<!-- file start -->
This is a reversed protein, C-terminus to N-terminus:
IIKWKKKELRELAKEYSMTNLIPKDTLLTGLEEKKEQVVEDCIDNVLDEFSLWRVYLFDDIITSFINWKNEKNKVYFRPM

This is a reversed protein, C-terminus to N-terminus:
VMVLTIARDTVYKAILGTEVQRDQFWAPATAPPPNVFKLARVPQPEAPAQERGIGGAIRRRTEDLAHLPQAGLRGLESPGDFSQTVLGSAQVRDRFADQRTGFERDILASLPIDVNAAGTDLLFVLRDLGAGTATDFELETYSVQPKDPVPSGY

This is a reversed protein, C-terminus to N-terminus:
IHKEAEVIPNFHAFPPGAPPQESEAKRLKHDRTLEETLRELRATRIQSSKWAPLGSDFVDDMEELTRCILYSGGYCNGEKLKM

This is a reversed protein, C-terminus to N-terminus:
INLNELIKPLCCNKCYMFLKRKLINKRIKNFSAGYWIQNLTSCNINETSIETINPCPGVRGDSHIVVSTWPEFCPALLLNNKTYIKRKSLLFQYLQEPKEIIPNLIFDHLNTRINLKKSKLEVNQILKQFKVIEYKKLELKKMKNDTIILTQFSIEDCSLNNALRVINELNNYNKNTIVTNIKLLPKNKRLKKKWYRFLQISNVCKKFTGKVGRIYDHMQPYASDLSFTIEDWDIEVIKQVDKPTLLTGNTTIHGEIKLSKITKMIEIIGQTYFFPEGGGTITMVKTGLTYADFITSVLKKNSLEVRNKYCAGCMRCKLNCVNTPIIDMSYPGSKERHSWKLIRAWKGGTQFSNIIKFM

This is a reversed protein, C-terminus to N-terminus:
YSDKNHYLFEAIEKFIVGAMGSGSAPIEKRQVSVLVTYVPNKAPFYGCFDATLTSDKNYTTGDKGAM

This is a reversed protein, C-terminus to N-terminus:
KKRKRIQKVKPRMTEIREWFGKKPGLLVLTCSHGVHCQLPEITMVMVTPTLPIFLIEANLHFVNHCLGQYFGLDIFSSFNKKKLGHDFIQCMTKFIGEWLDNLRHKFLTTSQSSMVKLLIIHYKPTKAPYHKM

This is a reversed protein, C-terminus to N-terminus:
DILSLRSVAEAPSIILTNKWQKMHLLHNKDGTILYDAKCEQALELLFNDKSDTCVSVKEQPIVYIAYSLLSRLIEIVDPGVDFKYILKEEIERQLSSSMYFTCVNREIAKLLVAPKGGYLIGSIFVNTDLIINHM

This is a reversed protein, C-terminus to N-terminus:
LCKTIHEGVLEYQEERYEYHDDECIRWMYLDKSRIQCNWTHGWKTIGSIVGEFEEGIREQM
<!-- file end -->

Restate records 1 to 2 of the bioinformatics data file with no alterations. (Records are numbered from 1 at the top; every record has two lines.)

This is a reversed protein, C-terminus to N-terminus:
IIKWKKKELRELAKEYSMTNLIPKDTLLTGLEEKKEQVVEDCIDNVLDEFSLWRVYLFDDIITSFINWKNEKNKVYFRPM

This is a reversed protein, C-terminus to N-terminus:
VMVLTIARDTVYKAILGTEVQRDQFWAPATAPPPNVFKLARVPQPEAPAQERGIGGAIRRRTEDLAHLPQAGLRGLESPGDFSQTVLGSAQVRDRFADQRTGFERDILASLPIDVNAAGTDLLFVLRDLGAGTATDFELETYSVQPKDPVPSGY